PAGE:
Government revenues are a function of past revenue as percentage of GDP, GDP per capita, and social expenditures (that is, inversely to fiscal balance).
 
Corruption is a function of past corruption level, GDP per capita (inverse), energy trade dependence, democracy (inverse), gender empowerment (inverse), and probability of intrastate conflict.
 
Democracy is a function of past democracy level, youth bulge (inverse), and gender empowerment.
 
Gender empowerment is a function of past gender empowerment level, GDP per capita, youth bulge (inverse), and primary net enrollment.
Key Agent-Class Behavior  Relationships
(illustrative, not comprehensive)
Social sub-group relationships, especially historical conflict patterns and gender relationships; government revenue and expenditure

Dominant Relations: Governance

The drivers of change on each dimension and sub-dimension of governance range widely.  A quick summary (see also the table below) is that:

  • Probability of intrastate conflict is a function of past conflict, neighborhood effects, economic growth rate (inverse), trade openness (inverse), youth bulge, infant mortality, democracy (inverted-U), state repression (inverse), and external intervention (inverse).
  • Vulnerability to intrastate conflict is a function of energy trade dependence, economic growth rate (inverse), urbanization rate, poverty level, infant mortality, undernutrition, HIV prevalence, primary net enrollment (inverse), intrastate conflict probability, corruption, democracy (inverse), governance effectiveness (inverse), freedom (inverse), and water stress.
  • Government revenues are a function of past revenue as percentage of GDP, GDP per capita, and fiscal balance (inverse).
  • Corruption is a function of past corruption level, GDP per capita (inverse), energy trade dependence, democracy (inverse), gender empowerment (inverse), and probability of intrastate conflict.
  • Democracy is a function of past democracy level, economic growth rate (inverse), youth bulge (inverse), and gender empowerment.
  • Gender empowerment is a function of past gender empowerment level, GDP per capita, youth bulge (inverse), and primary net enrollment.
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There are some general insights with respect to elaboration of the formulations (equations and algorithms) that drive change on each dimension and sub-dimension of governance:

  • In almost each case there are path dependencies that supplement the basic relationships—social change has considerable inertia.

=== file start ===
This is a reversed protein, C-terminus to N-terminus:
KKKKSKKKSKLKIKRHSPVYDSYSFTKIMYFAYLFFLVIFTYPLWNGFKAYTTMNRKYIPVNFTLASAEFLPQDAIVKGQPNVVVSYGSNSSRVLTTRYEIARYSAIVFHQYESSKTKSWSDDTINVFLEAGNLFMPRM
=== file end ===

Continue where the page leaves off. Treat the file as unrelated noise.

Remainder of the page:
• The driving and driven variables clearly constitute a complex syndrome of mutually interdependent developmental interactions, not a simple causal sequence.
  • There is a tendency for the dimensions of governance traditionally developing later to feed back to earlier ones, notably for inclusion to affect capacity via reduced corruption and also for inclusion and capacity to reduce the probability of internal conflict.
  • Behaviorally, the bi-directional structures suggest the possibility that reinforcing processes may accelerate as governance strengthens, setting up a kind of tipping from one equilibrium to another; vicious cycles of deterioration would also be possible.

For detailed discussion of the model's causal dynamics, see the discussions of flow charts (block diagrams) and equations.

Governance Flow Charts

Overview

We can show and briefly describe a block diagram for each of the three dimensions of governance and the two sub-dimensions of those: security (probability of intrastate or internal war and risk of conflict); capacity (ability to mobilize revenues and the effectiveness of their use); inclusiveness (formal democracy and broader inclusiveness, using gender empowerment as a proxy).

Please click on the links below to access these topics.

Security

Internal War

Internal or intrastate war (SFINTLWAR) is heavily determined by a moving average of a society's past experience with such conflict (SFINTLWARMA) in what is a positive feedback system. The probability of such conflict will, however, typically converge to that determined by more basic underlying drivers, and the user can control the speed of such convergence by specifying the years to convergence (sfconv ).
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The major driving variables in a statistical estimation are the level of infant mortality (INFMORT) as a proxy for quality of government performance and trade openness or exports (X) plus imports (M) as a share of GDP. In addition democracy level (DEMOCPOLITY) enters in a non-linear and algorithmic fashion, as do youth bulge (YTHBULGE) and a moving average of economic growth rate (GDPRMA).